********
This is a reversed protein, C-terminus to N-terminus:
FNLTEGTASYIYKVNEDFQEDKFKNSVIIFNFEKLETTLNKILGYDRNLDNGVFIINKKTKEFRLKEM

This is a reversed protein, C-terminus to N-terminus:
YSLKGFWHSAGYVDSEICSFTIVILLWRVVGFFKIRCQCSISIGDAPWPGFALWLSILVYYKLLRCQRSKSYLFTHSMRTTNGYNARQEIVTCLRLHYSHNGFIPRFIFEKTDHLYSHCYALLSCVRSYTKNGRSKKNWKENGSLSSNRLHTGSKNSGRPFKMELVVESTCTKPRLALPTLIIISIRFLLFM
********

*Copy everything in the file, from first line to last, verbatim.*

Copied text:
This is a reversed protein, C-terminus to N-terminus:
FNLTEGTASYIYKVNEDFQEDKFKNSVIIFNFEKLETTLNKILGYDRNLDNGVFIINKKTKEFRLKEM

This is a reversed protein, C-terminus to N-terminus:
YSLKGFWHSAGYVDSEICSFTIVILLWRVVGFFKIRCQCSISIGDAPWPGFALWLSILVYYKLLRCQRSKSYLFTHSMRTTNGYNARQEIVTCLRLHYSHNGFIPRFIFEKTDHLYSHCYALLSCVRSYTKNGRSKKNWKENGSLSSNRLHTGSKNSGRPFKMELVVESTCTKPRLALPTLIIISIRFLLFM